Google Develops Possibly the Most Advanced AI: Med-PaLM 2

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Google is advancing the field of healthcare with the development of one of the most advanced AI, Med-PaLM 2, an AI chatbot that provides expert responses to medical queries.

  • The system has been trained on questions and answers from medical licensing exams and is being tested with partners like Mayo Clinic.
  • Med-PaLM 2 can generate responses, summarize documents, and organize health data.
  • Google’s cautious approach to releasing advanced AI programs ensures safety and protects its core search business.

Google is developing an AI program aimed at revolutionizing healthcare. The race with Microsoft intensifies as Google’s AI chatbot, called Med-PaLM 2, is designed to provide expert responses to medical queries.

The tech giant’s medical chatbot has been trained on a very specific dataset that includes questions and answers from medical licensing exams. The company began testing the system with partners such as the renowned Mayo Clinic in April. Med-PaLM 2, a second iteration of Med-PaLM, has the potential to generate responses to medical questions, summarize documents, and organize vast amounts of health data, according to Google executives and published research.

“Med-PaLM 2 was the first large language models (LLM) to perform at an “expert” test-taker level performance on the MedQA dataset of US Medical Licensing Examination (USMLE)-style questions, reaching 85%+ accuracy, and it was the first AI system to reach a passing score on the MedMCQA dataset comprising Indian AIIMS and NEET medical examination questions, scoring 72.3%,” said Aashima Gupta and Amy Waldron, Global Directors of Healthcare Strategy & Solutions at Google Cloud, in an April 2023 official blog post, A responsible path to generative AI in healthcare.

While Alphabet’s unit hasn’t disclosed when the technology will become increasingly available, some of Google’s rivals, including Microsoft, have swiftly incorporated AI advances into patient interactions. In partnership with the health software company Epic, Microsoft, for example, has developed tools using the algorithms behind ChatGPT to draft automated messages to patients.

Both Google and Microsoft envision a larger goal of building virtual assistants that can answer medical questions from patients worldwide, especially in areas with limited access to doctors. The World Health Organization (WHO) has acknowledged the potential of LLMs such as GPT-4 and their ability to provide information, communication, screening, and decision support in underserved regions.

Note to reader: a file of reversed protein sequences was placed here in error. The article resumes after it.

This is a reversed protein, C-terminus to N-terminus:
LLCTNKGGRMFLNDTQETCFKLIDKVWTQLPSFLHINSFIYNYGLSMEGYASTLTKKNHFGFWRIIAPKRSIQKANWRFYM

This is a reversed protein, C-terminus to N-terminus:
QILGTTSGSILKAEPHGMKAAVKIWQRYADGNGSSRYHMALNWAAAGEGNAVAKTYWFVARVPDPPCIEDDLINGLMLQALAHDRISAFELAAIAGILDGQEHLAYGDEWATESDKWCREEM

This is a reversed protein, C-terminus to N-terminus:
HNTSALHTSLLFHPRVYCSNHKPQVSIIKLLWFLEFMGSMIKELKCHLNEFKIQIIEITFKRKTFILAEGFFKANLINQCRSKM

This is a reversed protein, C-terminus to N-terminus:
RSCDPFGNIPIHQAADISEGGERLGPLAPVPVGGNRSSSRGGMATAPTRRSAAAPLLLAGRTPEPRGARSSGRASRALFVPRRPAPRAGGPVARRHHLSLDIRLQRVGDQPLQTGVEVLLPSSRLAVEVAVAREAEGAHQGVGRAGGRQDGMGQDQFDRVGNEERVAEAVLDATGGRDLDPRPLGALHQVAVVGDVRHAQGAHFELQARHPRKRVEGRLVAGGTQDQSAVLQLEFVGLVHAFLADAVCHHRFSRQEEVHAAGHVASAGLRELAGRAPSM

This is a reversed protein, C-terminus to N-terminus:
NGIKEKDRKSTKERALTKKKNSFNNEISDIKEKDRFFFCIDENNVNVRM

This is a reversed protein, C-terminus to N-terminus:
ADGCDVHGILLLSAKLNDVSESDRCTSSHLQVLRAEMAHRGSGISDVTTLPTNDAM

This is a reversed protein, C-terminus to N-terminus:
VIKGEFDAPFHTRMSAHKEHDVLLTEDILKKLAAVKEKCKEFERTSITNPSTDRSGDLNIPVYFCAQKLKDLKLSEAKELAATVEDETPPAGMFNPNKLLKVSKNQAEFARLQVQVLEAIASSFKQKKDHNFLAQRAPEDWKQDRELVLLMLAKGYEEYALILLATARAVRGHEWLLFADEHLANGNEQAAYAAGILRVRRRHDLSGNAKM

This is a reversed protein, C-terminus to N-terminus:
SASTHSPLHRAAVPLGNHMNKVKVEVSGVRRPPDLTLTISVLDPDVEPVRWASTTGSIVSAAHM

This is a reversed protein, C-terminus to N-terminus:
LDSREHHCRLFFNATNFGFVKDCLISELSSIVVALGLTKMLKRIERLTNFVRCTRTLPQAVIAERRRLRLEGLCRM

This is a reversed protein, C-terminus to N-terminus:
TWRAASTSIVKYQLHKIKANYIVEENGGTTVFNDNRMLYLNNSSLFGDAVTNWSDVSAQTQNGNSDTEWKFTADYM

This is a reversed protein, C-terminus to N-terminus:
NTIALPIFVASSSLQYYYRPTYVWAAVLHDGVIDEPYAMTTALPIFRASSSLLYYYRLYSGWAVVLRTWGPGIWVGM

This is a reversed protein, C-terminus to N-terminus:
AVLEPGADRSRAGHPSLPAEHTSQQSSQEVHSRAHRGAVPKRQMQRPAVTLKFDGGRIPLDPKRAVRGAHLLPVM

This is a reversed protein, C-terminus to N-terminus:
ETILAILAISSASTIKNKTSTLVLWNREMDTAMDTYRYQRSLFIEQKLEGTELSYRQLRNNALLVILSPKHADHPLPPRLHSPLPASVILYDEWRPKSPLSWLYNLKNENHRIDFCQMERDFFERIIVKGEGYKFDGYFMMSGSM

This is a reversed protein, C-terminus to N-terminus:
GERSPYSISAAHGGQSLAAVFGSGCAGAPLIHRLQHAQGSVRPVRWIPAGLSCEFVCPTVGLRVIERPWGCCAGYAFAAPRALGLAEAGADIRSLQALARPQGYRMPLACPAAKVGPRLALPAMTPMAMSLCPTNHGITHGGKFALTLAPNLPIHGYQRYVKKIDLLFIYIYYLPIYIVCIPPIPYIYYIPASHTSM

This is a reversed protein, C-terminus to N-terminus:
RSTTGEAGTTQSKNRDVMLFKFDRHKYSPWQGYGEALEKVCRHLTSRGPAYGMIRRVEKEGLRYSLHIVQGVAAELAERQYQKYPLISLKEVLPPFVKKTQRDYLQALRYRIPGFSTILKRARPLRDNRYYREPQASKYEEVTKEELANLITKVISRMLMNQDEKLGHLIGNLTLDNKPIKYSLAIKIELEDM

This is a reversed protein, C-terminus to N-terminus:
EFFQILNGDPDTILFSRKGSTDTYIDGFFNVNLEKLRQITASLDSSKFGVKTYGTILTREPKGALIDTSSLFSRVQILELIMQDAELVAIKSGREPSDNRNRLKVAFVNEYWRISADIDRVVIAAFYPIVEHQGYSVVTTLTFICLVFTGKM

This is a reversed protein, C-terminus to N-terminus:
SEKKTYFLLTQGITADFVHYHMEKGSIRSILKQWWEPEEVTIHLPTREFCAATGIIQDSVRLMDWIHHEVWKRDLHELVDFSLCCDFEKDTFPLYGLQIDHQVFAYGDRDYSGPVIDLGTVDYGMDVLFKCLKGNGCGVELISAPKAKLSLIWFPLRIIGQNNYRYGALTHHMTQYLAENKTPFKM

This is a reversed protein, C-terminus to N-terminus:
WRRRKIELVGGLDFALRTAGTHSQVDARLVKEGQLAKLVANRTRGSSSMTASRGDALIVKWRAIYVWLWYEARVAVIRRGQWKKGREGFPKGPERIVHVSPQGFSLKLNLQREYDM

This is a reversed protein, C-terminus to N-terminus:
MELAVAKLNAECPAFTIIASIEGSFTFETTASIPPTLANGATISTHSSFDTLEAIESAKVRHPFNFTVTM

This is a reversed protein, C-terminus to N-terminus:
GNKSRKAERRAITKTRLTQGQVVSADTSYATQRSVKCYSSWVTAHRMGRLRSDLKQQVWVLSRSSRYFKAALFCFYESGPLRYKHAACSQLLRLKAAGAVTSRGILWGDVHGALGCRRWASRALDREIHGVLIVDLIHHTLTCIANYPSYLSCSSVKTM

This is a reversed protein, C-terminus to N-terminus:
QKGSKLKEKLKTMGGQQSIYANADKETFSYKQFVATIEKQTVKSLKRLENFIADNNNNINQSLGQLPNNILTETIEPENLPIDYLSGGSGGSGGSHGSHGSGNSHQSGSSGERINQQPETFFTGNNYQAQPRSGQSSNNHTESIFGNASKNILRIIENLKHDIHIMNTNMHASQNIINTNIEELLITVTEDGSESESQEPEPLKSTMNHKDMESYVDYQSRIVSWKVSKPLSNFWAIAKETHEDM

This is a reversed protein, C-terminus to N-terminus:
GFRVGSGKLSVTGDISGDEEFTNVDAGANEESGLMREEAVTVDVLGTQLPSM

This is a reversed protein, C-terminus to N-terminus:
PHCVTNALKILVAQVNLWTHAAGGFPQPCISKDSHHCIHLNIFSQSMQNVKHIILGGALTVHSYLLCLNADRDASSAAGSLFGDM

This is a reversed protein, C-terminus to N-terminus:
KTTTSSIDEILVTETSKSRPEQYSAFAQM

According to an internal email reviewed by The Wall Street Journal, Google told employees in April that an AI model trusted as a medical assistant could “be of tremendous value in countries that have more limited access to doctors.”

Experts stress the importance of patient education regarding the use of AI tools and the need for transparency and evaluation as new technologies are rolled out. Customers testing Med-PaLM 2 will retain control of their encrypted data, inaccessible to Google. This move will ensure a patient’s security as sensitive information remains private and the AI remains in compliance with The Health Insurance Portability and Accountability Act of 1996 (HIPAA). It is worth noting that the tech giant has historically been cautious about releasing its advanced AI programs to the public due to safety concerns and potential impacts on its core search business.

As a matter of fact, in a research paper published back in May, Towards Expert-Level Medical Question Answering with Large Language Models, researchers from Google Research and DeepMind – a UK-based AI research lab and company acquired by Google – demonstrated the rapid progress LLMs are making toward physician-level medical question answering. However, they do acknowledge that “further work on validation, safety, and ethics is necessary as the technology finds broader uptake in real-world applications. Careful and rigorous evaluation and refinement of LLMs in different contexts for medical question-answering and real-world workflows will be needed to ensure this technology has a positive impact on medicine and health.”

It remains to be seen how HIPAA-compliant an AI can be.

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